No matter Pelosi's reasoning, her decision to reject Jordan and Banks, the two most high-profile Republicans put forward by McCarthy, dooms even the possibility of the committee being perceived as bipartisan or its eventual findings being seen as independent.

But as others pointed out, Cillizza had published another column just the day before titled "Kevin McCarthy's picks for the 1/6 commission reveal his true goals."In it, he had declared that the House minority leader's selection of Jordan and Banks demonstrated that the Republican leader had "zero interest in getting to the bottom of what really happened" on January 6 — further adding that Jordan's presence on the committee would ensure "that it will be a circus" since Jordan is there to "muddy the waters."

And during an appearance Wednesday on CNN's The Lead with Jake Tapper, Cillizza acknowledged that "the reason that we're where we are, generally speaking with this, is because Mitch McConnell decided that they didn't want to play ball within a true bipartisan, independent commission. It's the only reason that there's a select committee now."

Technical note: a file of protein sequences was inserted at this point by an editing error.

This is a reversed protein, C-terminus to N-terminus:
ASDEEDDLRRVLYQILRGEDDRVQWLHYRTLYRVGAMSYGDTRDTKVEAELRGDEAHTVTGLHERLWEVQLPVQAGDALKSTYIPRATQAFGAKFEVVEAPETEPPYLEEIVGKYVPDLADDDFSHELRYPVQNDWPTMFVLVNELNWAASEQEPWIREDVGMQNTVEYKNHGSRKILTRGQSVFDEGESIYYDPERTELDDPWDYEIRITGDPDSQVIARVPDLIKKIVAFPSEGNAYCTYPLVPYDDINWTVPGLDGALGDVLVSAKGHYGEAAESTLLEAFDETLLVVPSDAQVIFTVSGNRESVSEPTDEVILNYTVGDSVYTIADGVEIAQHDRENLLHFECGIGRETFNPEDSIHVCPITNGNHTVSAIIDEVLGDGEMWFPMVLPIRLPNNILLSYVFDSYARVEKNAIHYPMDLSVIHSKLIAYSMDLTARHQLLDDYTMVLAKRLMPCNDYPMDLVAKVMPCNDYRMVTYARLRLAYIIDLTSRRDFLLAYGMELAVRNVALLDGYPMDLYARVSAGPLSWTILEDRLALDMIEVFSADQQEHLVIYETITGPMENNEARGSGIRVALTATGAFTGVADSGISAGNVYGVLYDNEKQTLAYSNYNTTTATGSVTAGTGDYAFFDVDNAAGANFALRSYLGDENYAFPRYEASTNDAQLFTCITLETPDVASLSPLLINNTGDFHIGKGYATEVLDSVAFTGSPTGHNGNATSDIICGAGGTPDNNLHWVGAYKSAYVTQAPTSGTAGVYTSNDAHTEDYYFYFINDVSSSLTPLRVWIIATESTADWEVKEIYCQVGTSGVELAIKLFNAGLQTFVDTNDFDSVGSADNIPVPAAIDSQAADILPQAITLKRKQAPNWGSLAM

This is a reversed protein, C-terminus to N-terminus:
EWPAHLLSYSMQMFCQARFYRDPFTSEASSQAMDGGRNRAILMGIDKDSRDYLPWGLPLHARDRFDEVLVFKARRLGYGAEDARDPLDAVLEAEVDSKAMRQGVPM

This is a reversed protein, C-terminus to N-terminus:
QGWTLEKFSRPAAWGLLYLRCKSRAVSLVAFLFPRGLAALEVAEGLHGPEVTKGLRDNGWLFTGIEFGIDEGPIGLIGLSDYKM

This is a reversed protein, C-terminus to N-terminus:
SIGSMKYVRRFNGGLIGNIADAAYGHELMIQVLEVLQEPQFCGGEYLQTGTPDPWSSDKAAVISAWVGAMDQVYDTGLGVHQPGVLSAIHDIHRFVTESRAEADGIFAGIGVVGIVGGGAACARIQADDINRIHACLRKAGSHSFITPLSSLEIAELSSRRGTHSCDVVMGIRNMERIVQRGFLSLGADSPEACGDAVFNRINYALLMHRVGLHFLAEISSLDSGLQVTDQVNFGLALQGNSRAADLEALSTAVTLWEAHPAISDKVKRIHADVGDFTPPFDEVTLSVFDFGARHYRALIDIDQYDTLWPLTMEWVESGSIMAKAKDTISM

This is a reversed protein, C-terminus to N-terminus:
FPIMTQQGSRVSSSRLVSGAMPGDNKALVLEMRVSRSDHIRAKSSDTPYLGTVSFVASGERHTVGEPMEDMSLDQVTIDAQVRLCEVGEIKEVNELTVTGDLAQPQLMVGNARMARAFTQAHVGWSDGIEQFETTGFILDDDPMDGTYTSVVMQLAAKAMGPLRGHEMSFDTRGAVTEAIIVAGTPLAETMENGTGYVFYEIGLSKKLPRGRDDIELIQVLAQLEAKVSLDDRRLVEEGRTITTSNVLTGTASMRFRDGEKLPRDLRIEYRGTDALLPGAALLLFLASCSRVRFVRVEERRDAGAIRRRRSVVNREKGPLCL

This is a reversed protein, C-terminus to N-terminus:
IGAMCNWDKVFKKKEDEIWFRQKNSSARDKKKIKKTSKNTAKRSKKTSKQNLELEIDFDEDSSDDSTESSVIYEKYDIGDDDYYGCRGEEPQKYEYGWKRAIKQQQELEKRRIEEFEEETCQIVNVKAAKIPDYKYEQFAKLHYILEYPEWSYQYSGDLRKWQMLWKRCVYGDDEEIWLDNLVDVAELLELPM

But Cillizza wasn't alone at CNN in his obtuseness. A news article by reporters Annie Grayer and Jeremy Herb claimed in its second paragraph that Pelosi's decision had "injected new fuel into the partisan fight over the select committee" — as if the open declarations by Jordan and Banks that they would seek to undercut the investigation on partisan grounds had not done that very thing to begin with.

Other Mainstream Outlets Are Giving In

The Washington Post ran an article headlined "Bipartisan House probe of Jan. 6 insurrection falls apart after Pelosi blocks two GOP members" — though in fact, the committee still has a bipartisan membership including Rep. Liz Cheney (R-WY). The article also featured a both-sides narrative about Congress' supposed inability to investigate the storming of the Capitol by supporters of a single political leader:

The inability of the House to move forward with a bipartisan committee marks the latest failure in repeated attempts by members of Congress to investigate the first storming of the Capitol in more than 200 years. Both parties have attacked the other as insincere and uninterested in conducting a fair-minded examination of the attack by Trump supporters seeking to overturn the 2020 election.

Similarly, ABC News reporter Ben Siegel wrote an article headlined "Jan. 6 commission collapses after Nancy Pelosi vetoes GOP selections Jim Jordan, Jim Banks." By contrast, Thursday morning's editing of ABC's newsletter The Note cast Cheney as "now perhaps the only person standing in the way of final Jan. 6 takeaways devolving into wearying and meaningless 'both sides-ism.'"